Nevertheless, it should be noted that the pathophysiological features of the relationship between diabetic CAN and arterial stiffening are complex and far from fully understood. The following two hypotheses are proposed: arterial stiffening can lead to myocardial dysfunction, or oppositely, diabetic CAN leads to the development and/or progression of the large arteries wall rigidity. Also, the processes of large arteries elasticity reduction and CAN development are parallel, taking into consideration aging and “toxic” effects of HG[41]. One probable mechanism that can explain the first hypothesis is induced by increased arterial stiffness violation of baroreflex sensitivity. On the other hand, cardiac autonomic nervous system dysfunction can change the elasticity of the artery wall, affecting vascular tone of large arteries[41].

Alternative mechanism that may lead to arterial stiffening and autonomic dysfunction development is HR’s increase. Certainly, an increase in HR per se, regardless of the autonomic nervous system activity changes, contributes to the development of arterial stiffness. Nevertheless, it was shown that the normalization of HR in type 1 diabetes mellitus patients does not influence on the correlation between PWV and diastolic function of LV. Therefore, it was concluded, that the association between parasympathetic dysfunction and arterial stiffening is not mediated by an increase of HR[41,42]. A significant number of trials showed that HG and IR activate several mechanisms triggering the functional and structural changes in the arterial wall, which are likely to accelerate vascular aging and increased CV risk among T2D patients[43]. Additionally, T2D is accompanying with other systemic and metabolic abnormalities, namely obesity, arterial hypertension, and atherogenic dyslipidemia that may cause development of atherosclerosis, arterial stiffening, or both[2].

Despite the above limitations, our study results suggest that changes in the arterial stiffness, IR parameters, NT-proBNP level, and the myocardium’s functional changes are interrelated in diabetes CAN. An independent association of heart rate response to deep breathing with PWV (P < 0.001) was found by performing multiple regression analysis after controlling for age, sex, diabetes duration, BP, HbA1c, and LVMI.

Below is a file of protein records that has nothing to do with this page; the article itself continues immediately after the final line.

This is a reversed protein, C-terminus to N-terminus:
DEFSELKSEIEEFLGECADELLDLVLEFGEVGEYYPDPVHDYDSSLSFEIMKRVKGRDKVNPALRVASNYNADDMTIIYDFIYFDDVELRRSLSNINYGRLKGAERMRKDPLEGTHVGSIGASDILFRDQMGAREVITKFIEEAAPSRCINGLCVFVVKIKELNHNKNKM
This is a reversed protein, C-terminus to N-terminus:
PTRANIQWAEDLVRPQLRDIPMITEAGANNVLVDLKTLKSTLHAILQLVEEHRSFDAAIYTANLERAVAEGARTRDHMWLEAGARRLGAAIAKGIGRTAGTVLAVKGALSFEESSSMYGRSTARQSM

Nevertheless, further studies are needed to clarify whether large arterial stiffness and accompanying pulsatile hemodynamic changes are involved in the pathogenesis of diabetic CAN and whether interventions targeting are interrelated in arterial stiffness are associated with clinical outcomes improvement in diabetic CAN.


Authors’ contributions

Concept of the study, general coordination and supervision of the research project, data analysis, statistical analysis, and draft manuscript writing: Serhiyenko VA, Serhiyenko AA

Patients’ recruitment, clinical examination, and clinical data acquisition: Segin VB

Concept elaboration, general coordination, and discussion: Serhiyenko VA, Serhiyenko LM

Availability of data and materials

Not applicable.

Financial support and sponsorship

The work was performed within the frame of the State task of the Danylo Halytsky Lviv National Medical University, Lviv, Ukraine.

Conflicts of interest

All authors declared that there are no conflicts of interest.

Ethics approval and consent to participate

The work was done according to the principles of the Declaration of Helsinki of 1975 as revised in 2014 and was approved by an Ethics Committee of the Danylo Halytsky Lviv Medical University, protocol No. 2 from 18 February 2013. All subjects signed an informed consent prior to their inclusion in the study. The research performed corresponded to the generally accepted norms of morality and observance of the rights, interests, and personal dignity of the persons participating in the study.

Consent for publication

Not applicable.


© The Author(s) 2022.


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Cite This Article

OAE Style

Serhiyenko VA, Serhiyenko AA, Segin VB, Serhiyenko LM. Association of arterial stiffness, N-terminal pro-brain natriuretic peptide, insulin resistance, and left ventricular diastolic dysfunction with diabetic cardiac autonomic neuropathy. Vessel Plus 2022;6:11.

AMA Style

Serhiyenko VA, Serhiyenko AA, Segin VB, Serhiyenko LM. Association of arterial stiffness, N-terminal pro-brain natriuretic peptide, insulin resistance, and left ventricular diastolic dysfunction with diabetic cardiac autonomic neuropathy. Vessel Plus. 2022; 6: 11.

Chicago/Turabian Style

Serhiyenko, Victoria A., Alexandr A. Serhiyenko, Volodymyr B. Segin, Ludmila M. Serhiyenko. 2022. "Association of arterial stiffness, N-terminal pro-brain natriuretic peptide, insulin resistance, and left ventricular diastolic dysfunction with diabetic cardiac autonomic neuropathy" Vessel Plus. 6: 11.

ACS Style

Serhiyenko, VA.; Serhiyenko AA.; Segin VB.; Serhiyenko LM. Association of arterial stiffness, N-terminal pro-brain natriuretic peptide, insulin resistance, and left ventricular diastolic dysfunction with diabetic cardiac autonomic neuropathy. Vessel Plus. 2022, 6, 11.